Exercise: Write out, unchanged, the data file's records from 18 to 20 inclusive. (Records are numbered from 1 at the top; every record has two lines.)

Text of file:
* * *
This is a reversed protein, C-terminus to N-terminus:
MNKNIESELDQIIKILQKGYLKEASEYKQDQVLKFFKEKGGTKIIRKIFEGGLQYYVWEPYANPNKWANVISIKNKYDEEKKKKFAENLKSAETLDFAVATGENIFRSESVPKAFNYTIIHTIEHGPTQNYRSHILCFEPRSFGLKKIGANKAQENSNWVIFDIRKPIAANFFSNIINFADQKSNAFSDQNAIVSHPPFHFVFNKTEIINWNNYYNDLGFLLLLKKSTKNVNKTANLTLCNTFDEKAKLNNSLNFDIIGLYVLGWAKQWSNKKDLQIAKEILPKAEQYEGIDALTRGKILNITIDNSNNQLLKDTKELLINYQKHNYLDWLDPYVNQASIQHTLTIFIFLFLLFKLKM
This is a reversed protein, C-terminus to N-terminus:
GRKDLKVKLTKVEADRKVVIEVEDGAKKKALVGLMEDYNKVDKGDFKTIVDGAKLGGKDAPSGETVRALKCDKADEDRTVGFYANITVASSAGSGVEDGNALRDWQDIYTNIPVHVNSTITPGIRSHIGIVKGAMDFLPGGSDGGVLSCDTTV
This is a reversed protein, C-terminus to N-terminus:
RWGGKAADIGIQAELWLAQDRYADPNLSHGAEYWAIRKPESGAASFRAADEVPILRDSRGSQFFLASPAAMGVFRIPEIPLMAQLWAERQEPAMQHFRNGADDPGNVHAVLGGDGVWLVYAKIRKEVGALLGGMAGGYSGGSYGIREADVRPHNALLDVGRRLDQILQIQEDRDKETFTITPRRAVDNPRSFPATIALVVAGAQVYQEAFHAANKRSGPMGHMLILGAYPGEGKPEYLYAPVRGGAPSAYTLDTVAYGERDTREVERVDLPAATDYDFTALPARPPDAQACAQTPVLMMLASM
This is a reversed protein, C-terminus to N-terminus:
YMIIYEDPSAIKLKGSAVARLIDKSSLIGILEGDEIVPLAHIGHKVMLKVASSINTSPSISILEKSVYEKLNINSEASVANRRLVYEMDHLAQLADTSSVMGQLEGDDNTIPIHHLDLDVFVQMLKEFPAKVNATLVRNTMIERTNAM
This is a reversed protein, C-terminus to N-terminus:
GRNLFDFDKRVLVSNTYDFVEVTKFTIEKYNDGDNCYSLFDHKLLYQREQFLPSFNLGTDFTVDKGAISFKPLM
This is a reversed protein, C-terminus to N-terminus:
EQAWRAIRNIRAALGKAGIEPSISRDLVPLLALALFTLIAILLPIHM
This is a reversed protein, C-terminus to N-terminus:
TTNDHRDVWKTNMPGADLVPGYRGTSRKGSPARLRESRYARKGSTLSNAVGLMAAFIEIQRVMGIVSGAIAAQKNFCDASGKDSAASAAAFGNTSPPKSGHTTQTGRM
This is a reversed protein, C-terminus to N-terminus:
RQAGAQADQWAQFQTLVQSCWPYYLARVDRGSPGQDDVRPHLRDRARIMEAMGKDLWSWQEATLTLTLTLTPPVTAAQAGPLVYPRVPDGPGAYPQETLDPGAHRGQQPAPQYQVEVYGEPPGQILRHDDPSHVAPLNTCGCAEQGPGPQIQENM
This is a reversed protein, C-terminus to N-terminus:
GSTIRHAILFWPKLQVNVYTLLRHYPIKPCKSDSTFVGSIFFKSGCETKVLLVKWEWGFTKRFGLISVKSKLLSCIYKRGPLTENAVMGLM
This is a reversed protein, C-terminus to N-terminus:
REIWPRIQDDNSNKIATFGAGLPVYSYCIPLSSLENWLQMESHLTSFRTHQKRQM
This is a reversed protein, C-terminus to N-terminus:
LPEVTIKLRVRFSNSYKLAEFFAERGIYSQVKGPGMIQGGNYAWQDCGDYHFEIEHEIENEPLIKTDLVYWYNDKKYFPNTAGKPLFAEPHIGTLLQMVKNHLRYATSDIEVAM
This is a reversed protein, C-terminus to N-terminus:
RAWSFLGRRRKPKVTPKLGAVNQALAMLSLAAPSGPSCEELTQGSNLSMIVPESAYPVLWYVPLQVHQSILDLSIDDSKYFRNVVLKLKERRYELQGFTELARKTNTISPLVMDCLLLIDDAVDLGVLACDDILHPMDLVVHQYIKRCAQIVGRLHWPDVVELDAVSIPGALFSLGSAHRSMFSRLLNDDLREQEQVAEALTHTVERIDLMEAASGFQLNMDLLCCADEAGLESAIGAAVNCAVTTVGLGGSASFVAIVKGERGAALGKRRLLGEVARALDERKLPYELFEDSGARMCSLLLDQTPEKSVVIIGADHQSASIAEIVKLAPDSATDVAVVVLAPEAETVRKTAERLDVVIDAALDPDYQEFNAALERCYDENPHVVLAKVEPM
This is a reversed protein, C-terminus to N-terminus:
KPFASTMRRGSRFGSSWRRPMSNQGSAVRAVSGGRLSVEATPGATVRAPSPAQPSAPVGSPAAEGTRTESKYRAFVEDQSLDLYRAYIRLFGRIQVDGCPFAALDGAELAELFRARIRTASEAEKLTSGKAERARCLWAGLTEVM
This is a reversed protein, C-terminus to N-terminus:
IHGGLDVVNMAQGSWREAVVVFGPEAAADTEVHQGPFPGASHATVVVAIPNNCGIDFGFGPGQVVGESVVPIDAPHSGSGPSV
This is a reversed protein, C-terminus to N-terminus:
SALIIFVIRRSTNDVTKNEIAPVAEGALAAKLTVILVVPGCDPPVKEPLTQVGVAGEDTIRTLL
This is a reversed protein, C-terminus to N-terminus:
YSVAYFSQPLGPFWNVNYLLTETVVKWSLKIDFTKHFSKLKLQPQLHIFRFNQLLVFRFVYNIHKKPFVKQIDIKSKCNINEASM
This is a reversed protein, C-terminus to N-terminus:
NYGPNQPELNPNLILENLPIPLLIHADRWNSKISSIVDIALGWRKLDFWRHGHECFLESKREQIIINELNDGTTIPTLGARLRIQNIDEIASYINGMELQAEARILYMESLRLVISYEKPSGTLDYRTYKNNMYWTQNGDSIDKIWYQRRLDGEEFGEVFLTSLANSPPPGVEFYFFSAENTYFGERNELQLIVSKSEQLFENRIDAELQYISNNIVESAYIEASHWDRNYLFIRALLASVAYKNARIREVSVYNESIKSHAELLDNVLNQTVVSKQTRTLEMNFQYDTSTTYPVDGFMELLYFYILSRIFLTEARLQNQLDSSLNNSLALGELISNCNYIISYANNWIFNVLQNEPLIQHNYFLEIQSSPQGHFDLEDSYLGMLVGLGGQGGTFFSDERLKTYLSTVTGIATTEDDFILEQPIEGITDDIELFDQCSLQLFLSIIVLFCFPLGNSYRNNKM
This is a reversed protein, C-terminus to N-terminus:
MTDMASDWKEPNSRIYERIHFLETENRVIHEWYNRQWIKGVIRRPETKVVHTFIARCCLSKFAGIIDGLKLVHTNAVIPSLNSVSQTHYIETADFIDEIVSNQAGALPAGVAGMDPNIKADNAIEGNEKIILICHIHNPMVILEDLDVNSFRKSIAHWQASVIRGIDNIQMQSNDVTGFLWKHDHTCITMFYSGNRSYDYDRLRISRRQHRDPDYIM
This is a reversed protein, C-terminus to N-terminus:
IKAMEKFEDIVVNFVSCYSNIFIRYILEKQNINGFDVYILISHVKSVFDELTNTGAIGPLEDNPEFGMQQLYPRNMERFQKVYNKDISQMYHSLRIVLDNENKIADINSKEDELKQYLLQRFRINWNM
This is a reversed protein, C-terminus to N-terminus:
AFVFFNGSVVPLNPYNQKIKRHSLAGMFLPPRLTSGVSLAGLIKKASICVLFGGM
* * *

This is a reversed protein, C-terminus to N-terminus:
MTDMASDWKEPNSRIYERIHFLETENRVIHEWYNRQWIKGVIRRPETKVVHTFIARCCLSKFAGIIDGLKLVHTNAVIPSLNSVSQTHYIETADFIDEIVSNQAGALPAGVAGMDPNIKADNAIEGNEKIILICHIHNPMVILEDLDVNSFRKSIAHWQASVIRGIDNIQMQSNDVTGFLWKHDHTCITMFYSGNRSYDYDRLRISRRQHRDPDYIM
This is a reversed protein, C-terminus to N-terminus:
IKAMEKFEDIVVNFVSCYSNIFIRYILEKQNINGFDVYILISHVKSVFDELTNTGAIGPLEDNPEFGMQQLYPRNMERFQKVYNKDISQMYHSLRIVLDNENKIADINSKEDELKQYLLQRFRINWNM
This is a reversed protein, C-terminus to N-terminus:
AFVFFNGSVVPLNPYNQKIKRHSLAGMFLPPRLTSGVSLAGLIKKASICVLFGGM